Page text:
Standard Best of Three Meta Snapshot – November 2021
Hello everyone! Like I said in the Bo1 Standard snapshot, we’ll be doing snapshots for each of the tier lists we provide so you can get an idea on why the meta is the way it is! If you want to know what the top decks are, where the meta is going, and how to successfully navigate it, you came to the right article!
CREATURES ARE KING
It’s a weird world we’re living in right now, but somehow we entered the Twilight Zone where the Bo1 and Bo3 metagames somehow flipped. The Bo1 metagame is focused on the creature decks (as it’s always been), but there’s a resurgence of natural foils for the strategy that may even overtake the aggressive decks themselves.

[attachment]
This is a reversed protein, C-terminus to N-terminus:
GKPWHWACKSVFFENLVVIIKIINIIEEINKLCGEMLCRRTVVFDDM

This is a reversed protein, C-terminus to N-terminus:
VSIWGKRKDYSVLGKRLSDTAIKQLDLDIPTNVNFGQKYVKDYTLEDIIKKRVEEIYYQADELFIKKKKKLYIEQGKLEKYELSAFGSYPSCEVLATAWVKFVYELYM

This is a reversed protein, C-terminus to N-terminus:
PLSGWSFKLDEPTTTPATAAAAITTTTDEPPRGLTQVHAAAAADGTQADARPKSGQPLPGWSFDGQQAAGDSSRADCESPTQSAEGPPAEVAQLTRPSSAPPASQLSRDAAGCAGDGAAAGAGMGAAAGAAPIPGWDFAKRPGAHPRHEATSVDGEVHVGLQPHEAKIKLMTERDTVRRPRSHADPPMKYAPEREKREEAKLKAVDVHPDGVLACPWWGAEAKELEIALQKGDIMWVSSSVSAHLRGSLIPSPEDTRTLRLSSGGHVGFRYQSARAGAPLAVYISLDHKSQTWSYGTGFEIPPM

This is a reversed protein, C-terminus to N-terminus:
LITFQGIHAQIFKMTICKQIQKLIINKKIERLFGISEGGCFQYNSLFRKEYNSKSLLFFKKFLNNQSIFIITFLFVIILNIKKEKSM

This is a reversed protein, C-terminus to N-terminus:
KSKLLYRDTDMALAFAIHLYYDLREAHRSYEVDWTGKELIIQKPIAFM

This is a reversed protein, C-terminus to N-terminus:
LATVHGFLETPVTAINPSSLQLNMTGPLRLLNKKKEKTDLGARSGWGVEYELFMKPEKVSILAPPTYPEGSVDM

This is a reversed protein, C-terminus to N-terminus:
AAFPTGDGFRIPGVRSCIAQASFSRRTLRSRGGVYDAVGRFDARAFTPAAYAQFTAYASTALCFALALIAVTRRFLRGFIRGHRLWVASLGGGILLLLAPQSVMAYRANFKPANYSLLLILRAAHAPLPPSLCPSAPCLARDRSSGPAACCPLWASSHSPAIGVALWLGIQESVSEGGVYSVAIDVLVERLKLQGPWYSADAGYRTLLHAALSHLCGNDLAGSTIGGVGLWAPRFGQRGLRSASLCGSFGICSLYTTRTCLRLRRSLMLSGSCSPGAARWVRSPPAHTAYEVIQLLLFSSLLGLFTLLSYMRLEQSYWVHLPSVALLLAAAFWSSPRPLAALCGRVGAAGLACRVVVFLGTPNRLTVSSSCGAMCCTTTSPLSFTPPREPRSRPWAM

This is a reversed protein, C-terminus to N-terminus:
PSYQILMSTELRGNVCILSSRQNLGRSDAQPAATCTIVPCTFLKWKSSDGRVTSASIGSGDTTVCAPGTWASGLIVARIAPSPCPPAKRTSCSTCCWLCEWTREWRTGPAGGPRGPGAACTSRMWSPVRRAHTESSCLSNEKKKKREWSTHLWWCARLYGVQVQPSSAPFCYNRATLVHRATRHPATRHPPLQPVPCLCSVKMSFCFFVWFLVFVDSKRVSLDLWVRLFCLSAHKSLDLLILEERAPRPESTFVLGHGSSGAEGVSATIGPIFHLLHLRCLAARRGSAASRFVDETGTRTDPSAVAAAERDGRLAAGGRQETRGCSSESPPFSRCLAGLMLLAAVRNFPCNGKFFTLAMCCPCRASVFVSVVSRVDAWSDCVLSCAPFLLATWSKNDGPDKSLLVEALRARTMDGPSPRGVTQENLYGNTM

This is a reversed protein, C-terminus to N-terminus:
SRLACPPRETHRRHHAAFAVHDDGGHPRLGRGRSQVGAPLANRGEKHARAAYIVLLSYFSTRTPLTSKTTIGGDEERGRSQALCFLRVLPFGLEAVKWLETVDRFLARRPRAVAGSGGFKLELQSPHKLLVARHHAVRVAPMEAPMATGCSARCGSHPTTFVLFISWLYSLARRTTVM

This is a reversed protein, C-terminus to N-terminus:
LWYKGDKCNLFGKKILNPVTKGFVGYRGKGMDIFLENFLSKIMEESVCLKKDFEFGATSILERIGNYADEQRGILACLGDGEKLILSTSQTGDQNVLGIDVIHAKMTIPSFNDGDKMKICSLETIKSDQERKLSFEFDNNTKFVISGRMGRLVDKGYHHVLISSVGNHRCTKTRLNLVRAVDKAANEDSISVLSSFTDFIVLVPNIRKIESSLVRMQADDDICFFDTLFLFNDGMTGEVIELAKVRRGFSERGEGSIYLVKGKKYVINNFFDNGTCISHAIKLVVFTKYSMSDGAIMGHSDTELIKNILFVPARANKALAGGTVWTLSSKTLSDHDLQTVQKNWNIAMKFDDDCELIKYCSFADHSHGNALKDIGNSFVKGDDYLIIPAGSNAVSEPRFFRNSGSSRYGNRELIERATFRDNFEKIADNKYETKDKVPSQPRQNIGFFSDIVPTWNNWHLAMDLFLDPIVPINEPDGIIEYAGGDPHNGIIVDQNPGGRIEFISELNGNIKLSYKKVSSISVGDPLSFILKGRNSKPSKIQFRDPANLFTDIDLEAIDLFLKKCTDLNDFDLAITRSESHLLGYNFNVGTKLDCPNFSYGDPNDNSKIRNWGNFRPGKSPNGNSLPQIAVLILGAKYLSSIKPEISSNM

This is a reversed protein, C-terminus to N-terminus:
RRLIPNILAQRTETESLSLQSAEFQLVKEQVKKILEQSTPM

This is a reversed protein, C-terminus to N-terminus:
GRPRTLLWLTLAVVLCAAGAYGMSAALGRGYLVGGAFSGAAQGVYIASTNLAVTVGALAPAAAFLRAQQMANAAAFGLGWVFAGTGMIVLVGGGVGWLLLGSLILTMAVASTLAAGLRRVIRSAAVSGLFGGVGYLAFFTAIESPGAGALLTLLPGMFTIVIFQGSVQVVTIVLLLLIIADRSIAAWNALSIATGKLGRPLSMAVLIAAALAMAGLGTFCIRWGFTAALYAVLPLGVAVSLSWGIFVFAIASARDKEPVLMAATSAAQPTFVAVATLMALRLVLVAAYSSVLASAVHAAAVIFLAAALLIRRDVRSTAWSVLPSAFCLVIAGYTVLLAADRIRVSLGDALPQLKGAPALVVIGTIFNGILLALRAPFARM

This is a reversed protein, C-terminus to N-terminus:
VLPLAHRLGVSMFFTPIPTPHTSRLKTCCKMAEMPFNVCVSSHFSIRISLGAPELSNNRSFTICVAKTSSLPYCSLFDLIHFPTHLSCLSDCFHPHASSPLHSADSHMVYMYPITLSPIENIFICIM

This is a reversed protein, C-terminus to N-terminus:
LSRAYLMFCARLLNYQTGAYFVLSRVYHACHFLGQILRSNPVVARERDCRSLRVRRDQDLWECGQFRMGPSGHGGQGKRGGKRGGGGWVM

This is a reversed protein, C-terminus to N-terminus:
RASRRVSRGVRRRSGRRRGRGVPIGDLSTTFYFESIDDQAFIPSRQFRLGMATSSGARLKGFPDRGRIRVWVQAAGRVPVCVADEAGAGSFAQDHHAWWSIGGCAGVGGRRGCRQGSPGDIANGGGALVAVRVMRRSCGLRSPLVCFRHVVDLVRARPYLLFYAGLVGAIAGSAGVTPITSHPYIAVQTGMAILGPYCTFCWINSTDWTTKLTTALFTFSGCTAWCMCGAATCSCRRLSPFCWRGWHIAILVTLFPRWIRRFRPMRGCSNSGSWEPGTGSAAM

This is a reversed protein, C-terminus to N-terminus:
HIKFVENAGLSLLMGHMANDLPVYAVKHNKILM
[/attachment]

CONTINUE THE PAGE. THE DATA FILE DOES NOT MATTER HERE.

In the Bo3 metagame though, the creature decks are king and it doesn’t look like they’re going to be toppled soon. Sitting atop the throne (for both Bo1 and Bo3) is Monowhite Aggro. Monowhite was already a promising strategy pre Crimson Vow, but with the reintroduction of Thalia, Guardian of Thraben back into Standard, the deck went nuts. If you like at Monowhite’s matchup matrix, you’ll see that it has functionally no bad matchups.
How is that possible? The deck is kind of capable of doing it all. It’s very fast, it has a decent ability to grind, and in a sense, it has a lot of interaction. Between old favorites like Skyclave Apparition, Brutal Cathar, and Portable Hole for creature decks and Elite Spellbinder and Reidane, God of the Worthy for slower decks, White already had a lot of tools.